I went through this with Dakota (now 21 months) very recently. As a puppy, she was fine. I crated her whenever I would leave and always gave her a chew toy and her teddy bear (which had a pulsing heartbeat) – at 6mos old she got very sick after coming home from an overnight vet stay in disgusting conditions.
My friends told me crating her would worsen her illness, so I began leaving her out. Dakota has never (ever) been destructive – never potty’d in the house, never chewed furniture or walls, never destroyed my belongings… or anything…. literally, ever!
This past December she started getting sick on car rides – even short rides to the store – every time! I still tried taking her on outings, but would leave her home now when I ran to the store or to a friends house.
One afternoon I came home and found her balled up in the corner shaking FRANTICALLY – at first I thought she had done something bad, but after searching the house I found nothing. This behavior continued – and it broke my heart to see her in this state literally EVERY time I came home. I did a lot of reading and even spoke to an applied animal behaviorist who specialized in separation anxiety. The advice I was given was to stop making my departures such a big deal.
Anytime I would leave the house, I would “baby” Dakota before I left. Seeing her trembling everytime I walked in the door was very upsetting to me, so I thought that by coddling her before I left she would start to learn that when I promised her I was coming back, I meant it. I was told to leave the house without saying a word or even looking at her. I tried that – but it made me feel bad – I had never left the house without telling her to be a good girl & that I love her and will be back soon. I stopped babying her, but I still say good-bye & tell her I will be back every time I leave.
The 2nd piece of advice I was given was about my arrival home – I used to walk in the door & go straight for Dakota, enthusiastically (to the point it was theatrical). I was told to walk in the door, put my keys away, take off my shoes, etc… and just let her come to me, naturally. And NEVER let scolding be the first contact upon arrival (even if the house is completely torn apart). I’ve never had to scold Dakota – but I began using this method of arrival (combined with giving her hugs & kisses & treats AFTER she has come to me) – and it worked very quickly.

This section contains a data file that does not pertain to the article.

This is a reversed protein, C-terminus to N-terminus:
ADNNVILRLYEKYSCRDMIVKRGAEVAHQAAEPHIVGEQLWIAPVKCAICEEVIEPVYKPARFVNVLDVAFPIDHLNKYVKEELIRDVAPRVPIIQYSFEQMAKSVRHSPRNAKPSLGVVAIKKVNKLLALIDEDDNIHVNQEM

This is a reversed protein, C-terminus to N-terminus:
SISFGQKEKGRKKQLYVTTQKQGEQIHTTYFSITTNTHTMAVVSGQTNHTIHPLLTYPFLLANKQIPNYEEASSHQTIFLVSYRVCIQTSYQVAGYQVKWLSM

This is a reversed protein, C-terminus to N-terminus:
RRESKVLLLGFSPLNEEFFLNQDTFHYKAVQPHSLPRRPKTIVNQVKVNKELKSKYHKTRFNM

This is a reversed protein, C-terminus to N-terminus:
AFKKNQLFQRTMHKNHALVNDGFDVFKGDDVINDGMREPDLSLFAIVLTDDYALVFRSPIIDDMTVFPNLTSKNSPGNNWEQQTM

For a week or so, I still found her in a corner when I came home, but the trembling had stopped. Finally, one day I came home and she was asleep on the couch – barely lifted her head when I walked in – and fell right back to sleep. She also doesn’t get car sick anymore (that took alot of positive reinforcement!!!) so she gets to ride with me more often, but I think its good to leave them home sometimes and keep them used to you being gone.
Some other things I have tried are classical music cds, calming charms & oils and leaving a sweatshirt or blanket with my scent for her to sleep on. Just like us, each dog has their own unique personality, so what works for one may not be successful for another. I agree with the previous post that it takes time – but be persistent and he should be just fine.
Another thing I wanted to mention was about establishing the chain of command in the house. While yes, dogs are very intelligent – they don’t “just know” who is alpha! If you ever try to introduce an alpha dog into a family with an existing alpha – you’ll find this out right away. Dogs are pack animals – two dominant personalities will most times work out the order (in rare cases they can’t work it out) – but it won’t be worked out without combat to some degree. It is essential YOU establish this with your dog as well. This can be done without hitting or delivering negative punishment to your dog, but (ESPECIALLY with this breed) it is very important you stand firm with your dog and teach him that he is not the king of the castle. He will much better off and respect you more in the long run!